After my last post about parsing JSON in Android with FlatBuffers parser (implemented in C++, connected via NDK to our project) great discussions started about the real performance of FlatBuffers and comparising them to another serialization solutions. You can find those debates on Reddit or in comments section on Jessie Willson’s blog. Continue reading “FlatBuffers performance in Android – allocation tracking”
FlatBuffers library is getting more and more popular recently. If you check last Android Performance Patterns series, Colt McAnlis mentions about it a couple times in different videos. Probably you remember Facebook’s announcement about migration to FlatBuffers. Also some time ago I published post about how to start using it in Android. Continue reading “JSON parsing with FlatBuffers in Android”
#PerfMatters – recently very popular hashtag, especially in the Android world. The times when the apps just did something, no matter how, are already gone. Now everything should be pleasant, smooth and fast. For example Instagram spent almost half a year just to make its app faster, more beautiful, and more screen-size aware.
That’s why today I’d like to share with you short hint which can have a great impact on your app launch time (especially when it uses some external libraries). Continue reading “Dagger 2 – graph creation performance”
JSON – probably everyone knows this lightweight data format used in almost all modern servers. It weights less, is more human-readable and in general is more dev-friendly than old-fashined, horrible xml. JSON is language-independend data format but parsing data and transforming it to e.g. Java objects costs us time and memory resources.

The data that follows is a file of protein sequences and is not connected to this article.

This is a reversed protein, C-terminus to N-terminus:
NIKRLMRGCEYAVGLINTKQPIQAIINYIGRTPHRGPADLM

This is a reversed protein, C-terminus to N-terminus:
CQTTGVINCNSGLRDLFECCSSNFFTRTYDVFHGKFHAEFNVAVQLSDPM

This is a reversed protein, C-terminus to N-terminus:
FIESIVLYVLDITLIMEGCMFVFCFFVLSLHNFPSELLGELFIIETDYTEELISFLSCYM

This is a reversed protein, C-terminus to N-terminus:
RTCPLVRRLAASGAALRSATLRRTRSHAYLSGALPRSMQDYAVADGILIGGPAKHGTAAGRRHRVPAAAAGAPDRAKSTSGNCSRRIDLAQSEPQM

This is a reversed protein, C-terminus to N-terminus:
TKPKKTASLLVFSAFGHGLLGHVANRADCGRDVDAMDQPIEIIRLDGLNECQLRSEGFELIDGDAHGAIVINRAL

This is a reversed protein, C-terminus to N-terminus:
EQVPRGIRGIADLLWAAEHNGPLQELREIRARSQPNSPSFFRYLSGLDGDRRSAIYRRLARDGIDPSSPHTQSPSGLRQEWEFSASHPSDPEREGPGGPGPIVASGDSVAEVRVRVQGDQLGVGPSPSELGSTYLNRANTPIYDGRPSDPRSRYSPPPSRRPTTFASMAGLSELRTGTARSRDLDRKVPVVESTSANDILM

Several days ago Facebook announced big performance improvement in data handling in its Android app. It was connected with dropping JSON format and replacing it with FlatBuffers in almost entire app. Please check this article to get some basic knowledge about FlatBuffers and results of transition to it from JSON.
While the results are very promising, at the first glance the implementation isn’t too obvious. Also facebook didn’t say too much. That’s why in this post I’d like to show how we can start our work with FlatBuffers. Continue reading “FlatBuffers in Android – introduction”
A couple months ago I started InstaMaterial series. The goal was simple – to prove that it is pretty straightforward to implement all those fancy animations and UI effects showed in Material Design guidelines. Now it becomes even easier – Google gave us Android Design Support Library which provides all the most important UI elements introduced in Material Design. In this post I’d like to update InstaMaterial source code from custom views implementations to those provided by this library. Continue reading “InstaMaterial meets Design Support Library”
This post is a part of series of posts showing Dependency Injection with Dagger 2 framework in Android. Today I’m going to spend some time with custom scopes – functionality which can be a bit problematic for Dependency Injection beginners. Continue reading “Dependency injection with Dagger 2 – Custom scopes”